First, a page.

Today, globalism, in one form or another, unites the establishment left and right. This fact explains why Trump elicited bipartisan opposition during his campaign, and still does. (The same holds for recent European elections.) The political establishment quarrels over a great deal, but it shares the metaphysical dream of a more open and fluid world. The left leans in the direction of multiculturalism, where political correctness operates as an obligatory ideology of inclusion. The right tilts in the direction of free markets, even to the point of describing national citizenship as rent-seeking. But the root idea is the same. When in doubt, open things up!
The metaphysical dream that has dominated the West for decades is being challenged. People don’t weep because of tax proposals. But a temporary ban on travel from a few Muslim countries evokes anguish. That’s because it’s a direct assault on a central tenet of globalism—the belief that “openness” and other deconsolidating motifs will midwife a better future.
A quite different metaphysical dream now runs counter to globalism. It prizes loyalty and wishes to re-consolidate around something solid and tangible. Trump’s political genius was to recognize this desire. He fed it with vivid rhetorical flourishes. Building a wall may be a silly policy proposal, but it’s a powerful image of national reconsolidation. This and other nationalist themes resonated with voters. That’s because they feel that the social and economic bases for national unity are dissolving. It’s an altogether sensible worry. The eroded middle class and loss of solidarity in our society are plain to see.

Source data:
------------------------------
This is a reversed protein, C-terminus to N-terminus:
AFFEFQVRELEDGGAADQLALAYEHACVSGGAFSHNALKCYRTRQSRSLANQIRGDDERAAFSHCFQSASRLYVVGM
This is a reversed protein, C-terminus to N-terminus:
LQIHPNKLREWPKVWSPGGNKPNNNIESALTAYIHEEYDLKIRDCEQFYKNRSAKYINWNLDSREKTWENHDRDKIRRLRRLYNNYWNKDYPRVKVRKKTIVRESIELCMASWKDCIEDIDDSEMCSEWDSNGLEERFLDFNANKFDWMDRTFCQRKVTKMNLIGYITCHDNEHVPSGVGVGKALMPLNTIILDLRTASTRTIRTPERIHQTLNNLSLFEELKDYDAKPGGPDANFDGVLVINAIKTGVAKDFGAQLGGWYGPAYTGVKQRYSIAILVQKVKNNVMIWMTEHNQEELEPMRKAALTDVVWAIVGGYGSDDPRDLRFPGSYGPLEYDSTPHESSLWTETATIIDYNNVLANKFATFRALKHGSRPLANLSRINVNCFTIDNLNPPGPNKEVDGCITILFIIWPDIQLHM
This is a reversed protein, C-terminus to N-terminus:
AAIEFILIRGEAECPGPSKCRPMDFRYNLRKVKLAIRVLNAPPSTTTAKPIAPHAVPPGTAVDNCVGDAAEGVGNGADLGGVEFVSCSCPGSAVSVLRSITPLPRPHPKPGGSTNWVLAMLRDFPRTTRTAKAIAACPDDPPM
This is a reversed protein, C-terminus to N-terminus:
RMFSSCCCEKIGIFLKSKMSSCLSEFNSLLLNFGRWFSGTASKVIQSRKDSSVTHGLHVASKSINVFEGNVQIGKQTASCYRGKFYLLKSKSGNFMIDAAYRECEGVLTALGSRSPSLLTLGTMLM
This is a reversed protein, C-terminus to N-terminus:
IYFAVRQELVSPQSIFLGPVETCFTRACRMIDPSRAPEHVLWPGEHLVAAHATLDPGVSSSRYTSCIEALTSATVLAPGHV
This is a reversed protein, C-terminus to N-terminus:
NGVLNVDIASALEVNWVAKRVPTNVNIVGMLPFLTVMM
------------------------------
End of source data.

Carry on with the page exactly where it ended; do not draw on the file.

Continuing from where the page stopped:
How will this play out in legislation, executive actions, and judicial decisions? I do not know. Metaphysical dreams shape our political prejudices, rather than issuing policy directives. But there’s already evidence of change. If Hillary Clinton or Marco Rubio had been elected, we would not be debating the merits of border adjustment taxes or other protectionist policies. Immigration would have remained a third-tier issue for pundits to discuss, if they discussed it at all. Nobody would dream of resuscitating the old language of America First.
Nationalism can be dangerous, and the French may have made the safer choice. But we face many threats, and we must be wise enough to recognize which are most pressing. I can’t speak for France, but by my reckoning, the greatest danger facing the United States is social disintegration. As family instability and other social pathologies increase, large sectors of our society become atomized and vulnerable. Add the rapid and largely un-examined revision of the social contract brought about by economic deregulation, especially in its global phase, and the situation can become politically toxic. We are losing the social and economic conditions for democratic self-government.
Conservatives must always ask themselves what they seek to conserve. In 2017, our goal must be to conserve democratic self-government, which is the basis for political freedom. A generation ago, we could focus on the perils of an enlarged government (and the Soviet Union). Now the problem has changed. The greatest threat to freedom is our dissolving society. Voters sense this, which is why they’re tilting in the direction of nationalism, however inarticulately and tentatively. We need to renew solidarity, something that can’t be done by citizens of the world.
R. R. Reno is editor of First Things.